Between 1939 and 1945 India underwent extraordinary and irreversible change. Hundreds of thousands of Indians suddenly found themselves in uniform, fighting in the Middle East, North and East Africa, Europe and-something simply never imagined-against a Japanese army poised to invade eastern India. By the war's end, the Indian Army had become the largest volunteer force in the conflict, consisting of 2.5 million men, while many millions more had offered their industrial, agricultural and military labour.
In India's War, historian Srinath Raghavan paints a compelling picture of battles abroad and of life on the home front, arguing that World War II is crucial to explaining how and why colonial rule ended in South Asia. The war forever altered the country's social landscape, and when the dust settled, India had emerged as a major Asian power with her feet set firmly on the path toward Independence.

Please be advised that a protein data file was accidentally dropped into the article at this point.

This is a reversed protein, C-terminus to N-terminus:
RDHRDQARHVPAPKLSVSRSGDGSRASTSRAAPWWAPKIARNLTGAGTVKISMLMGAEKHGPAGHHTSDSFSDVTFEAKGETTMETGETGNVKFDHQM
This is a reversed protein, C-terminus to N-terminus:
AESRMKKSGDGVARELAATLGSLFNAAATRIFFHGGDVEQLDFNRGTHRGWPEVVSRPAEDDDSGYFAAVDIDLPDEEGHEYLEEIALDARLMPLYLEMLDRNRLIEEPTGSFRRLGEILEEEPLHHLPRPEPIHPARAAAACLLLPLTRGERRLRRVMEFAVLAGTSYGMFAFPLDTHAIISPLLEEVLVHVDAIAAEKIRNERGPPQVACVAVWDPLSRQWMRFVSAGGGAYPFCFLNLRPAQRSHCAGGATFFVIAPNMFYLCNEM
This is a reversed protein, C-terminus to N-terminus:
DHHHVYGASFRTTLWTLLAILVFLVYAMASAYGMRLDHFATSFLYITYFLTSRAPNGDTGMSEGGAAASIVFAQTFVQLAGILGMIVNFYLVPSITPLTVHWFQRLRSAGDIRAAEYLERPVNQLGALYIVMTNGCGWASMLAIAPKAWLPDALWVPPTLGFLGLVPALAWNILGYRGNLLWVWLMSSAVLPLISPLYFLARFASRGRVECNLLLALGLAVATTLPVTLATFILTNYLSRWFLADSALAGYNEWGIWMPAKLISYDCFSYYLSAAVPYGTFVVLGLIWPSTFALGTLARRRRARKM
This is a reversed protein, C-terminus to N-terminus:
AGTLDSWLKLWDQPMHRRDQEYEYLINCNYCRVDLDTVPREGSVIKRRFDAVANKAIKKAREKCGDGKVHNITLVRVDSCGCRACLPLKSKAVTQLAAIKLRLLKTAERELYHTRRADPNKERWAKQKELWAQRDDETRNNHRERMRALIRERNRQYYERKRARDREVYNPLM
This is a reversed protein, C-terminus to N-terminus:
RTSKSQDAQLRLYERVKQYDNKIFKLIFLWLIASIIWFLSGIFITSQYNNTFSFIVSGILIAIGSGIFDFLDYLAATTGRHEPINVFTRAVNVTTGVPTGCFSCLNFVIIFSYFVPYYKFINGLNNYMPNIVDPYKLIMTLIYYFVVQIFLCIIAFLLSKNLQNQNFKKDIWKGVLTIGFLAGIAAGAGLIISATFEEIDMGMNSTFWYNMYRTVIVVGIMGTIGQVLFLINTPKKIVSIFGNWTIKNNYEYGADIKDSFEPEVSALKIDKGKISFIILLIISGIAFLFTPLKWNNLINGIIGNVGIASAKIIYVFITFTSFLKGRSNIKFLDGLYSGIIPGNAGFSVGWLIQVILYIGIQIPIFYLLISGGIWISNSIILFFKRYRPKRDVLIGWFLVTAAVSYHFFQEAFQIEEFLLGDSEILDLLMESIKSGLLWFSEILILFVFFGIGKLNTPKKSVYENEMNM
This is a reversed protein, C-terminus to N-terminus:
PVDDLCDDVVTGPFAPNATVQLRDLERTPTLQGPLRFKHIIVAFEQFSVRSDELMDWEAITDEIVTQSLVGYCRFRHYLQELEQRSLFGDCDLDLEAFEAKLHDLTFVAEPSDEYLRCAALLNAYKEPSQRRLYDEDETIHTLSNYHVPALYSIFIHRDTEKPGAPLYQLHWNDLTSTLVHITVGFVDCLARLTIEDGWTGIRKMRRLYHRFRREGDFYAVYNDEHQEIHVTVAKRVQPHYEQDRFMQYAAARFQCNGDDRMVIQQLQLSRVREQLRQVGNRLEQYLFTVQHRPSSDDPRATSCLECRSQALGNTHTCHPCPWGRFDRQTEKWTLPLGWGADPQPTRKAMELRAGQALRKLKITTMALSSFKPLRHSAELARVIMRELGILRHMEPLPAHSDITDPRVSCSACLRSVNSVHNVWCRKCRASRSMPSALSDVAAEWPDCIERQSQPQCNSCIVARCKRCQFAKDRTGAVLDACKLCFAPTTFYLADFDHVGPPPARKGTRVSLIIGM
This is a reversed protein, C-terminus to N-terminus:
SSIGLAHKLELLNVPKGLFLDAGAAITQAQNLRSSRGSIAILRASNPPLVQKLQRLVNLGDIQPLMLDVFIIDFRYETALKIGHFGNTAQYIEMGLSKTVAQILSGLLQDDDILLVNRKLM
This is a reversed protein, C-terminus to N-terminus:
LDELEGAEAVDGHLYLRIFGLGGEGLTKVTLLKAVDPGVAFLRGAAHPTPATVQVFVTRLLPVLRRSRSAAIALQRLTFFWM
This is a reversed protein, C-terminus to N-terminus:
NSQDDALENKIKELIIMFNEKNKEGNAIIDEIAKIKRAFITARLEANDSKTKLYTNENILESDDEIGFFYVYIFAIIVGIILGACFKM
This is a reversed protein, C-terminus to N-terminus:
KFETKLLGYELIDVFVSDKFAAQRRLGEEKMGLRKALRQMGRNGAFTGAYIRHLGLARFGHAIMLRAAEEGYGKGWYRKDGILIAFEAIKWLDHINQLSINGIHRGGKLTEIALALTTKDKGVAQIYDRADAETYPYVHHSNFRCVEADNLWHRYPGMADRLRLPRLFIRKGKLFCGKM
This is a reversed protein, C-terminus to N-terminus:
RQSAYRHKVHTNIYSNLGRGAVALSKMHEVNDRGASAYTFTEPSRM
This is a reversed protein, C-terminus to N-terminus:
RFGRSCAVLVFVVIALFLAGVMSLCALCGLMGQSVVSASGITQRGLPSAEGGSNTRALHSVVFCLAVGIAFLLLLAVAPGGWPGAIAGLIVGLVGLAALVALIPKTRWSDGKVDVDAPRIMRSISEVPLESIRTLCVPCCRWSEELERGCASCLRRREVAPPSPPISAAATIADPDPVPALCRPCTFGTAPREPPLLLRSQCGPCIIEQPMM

From Gandhi's early support of Britain's war efforts to the crucial Burma Campaign, Raghavan's authoritative and vivid account shows how India's economy, politics and people were forever transformed, laying the groundwork for the emergence of modern South Asia.